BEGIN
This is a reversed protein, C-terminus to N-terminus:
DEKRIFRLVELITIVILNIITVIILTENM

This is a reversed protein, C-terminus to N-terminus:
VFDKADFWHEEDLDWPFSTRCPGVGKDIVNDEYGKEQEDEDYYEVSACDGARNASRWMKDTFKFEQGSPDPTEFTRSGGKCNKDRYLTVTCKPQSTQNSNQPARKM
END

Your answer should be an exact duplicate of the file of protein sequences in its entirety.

This is a reversed protein, C-terminus to N-terminus:
DEKRIFRLVELITIVILNIITVIILTENM

This is a reversed protein, C-terminus to N-terminus:
VFDKADFWHEEDLDWPFSTRCPGVGKDIVNDEYGKEQEDEDYYEVSACDGARNASRWMKDTFKFEQGSPDPTEFTRSGGKCNKDRYLTVTCKPQSTQNSNQPARKM